(Written by Rashme Sehgal)
23 June 2010 - India is fast emerging as the dumping ground of carcinogenic white asbestos whose exposure results in cancer. Fifty per cent of this white asbestos being imported to India comes from Canada which is heavily subsidising this industry but has drastically cut down its usage in its own country.
The Economic Development Agency of Canada and the Department of Natural Resources have given the Chrysotile Institute (formerly called the Asbestos Institute) $20 million to promote asbestos use in developing countries. Even in March 2010, the Canadian Prime Minister Stephen Harper sanctioned $250,000 to this institute.
Dr T.K. Joshi, director of Centre for Occupational ad Environmental Heatlh in Lok Nayak Hospital in Delhi has warned that “given the latency period for asbestos cancers, in another decade, we will witness a major cancer epidemic caused by asbestos at a point when this disease is on the decline in industrialised countries.”
Dr Joshi added that widespread asbestos use in India started in the 1980s but already 21 million people in the construction industry have been exposed to it. The Indian medical fraternity cites the example of how consumption of 1.6 million tons of asbestos in the UK produced the country’s worst epidemic of occupation disease and death.
India, like the other rapidly industrialising countries, is not collecting enough data on the morbidity and mortality coming from workplace diseases.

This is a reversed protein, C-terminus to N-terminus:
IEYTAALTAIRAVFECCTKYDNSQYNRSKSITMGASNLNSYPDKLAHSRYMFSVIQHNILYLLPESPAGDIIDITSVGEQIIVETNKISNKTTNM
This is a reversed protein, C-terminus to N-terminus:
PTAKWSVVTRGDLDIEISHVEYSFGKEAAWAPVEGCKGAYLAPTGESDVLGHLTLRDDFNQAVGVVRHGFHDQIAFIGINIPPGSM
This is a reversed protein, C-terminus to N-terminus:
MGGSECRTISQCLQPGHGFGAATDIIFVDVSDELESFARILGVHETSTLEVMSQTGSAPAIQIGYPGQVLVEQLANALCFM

“The number of workers exposed could easily run into the millions,” Dr Joshi added.
BAN (Ban Asbestos Network) highlights that while Canada, Russia and Brazil export the cancer causing fibre to India, they have drastically curtailed domestic use. Sanjay Parikh, counsel for Research Foundation for Science, Technology and Ecology warns that, “presently, India importing 1,00,000 metric tones of toxic waste in India. This is a dangerous trend especially since asbestos is being left in open landfills where it can pollute both the atmosphere and ground water.”
Worried about the consequences of this waste, the ministry of environment and Forests is planning to conduct a study into this issue.
In the face of the massive asbestos exposure underway in India, the government has introduced a The White Asbestos (ban on use and import) Bill, 2009, in the Rajya Sabha but it has not moved since then.
The Kerala State Human Rights Commission has also ordered ban on asbestos use in the state.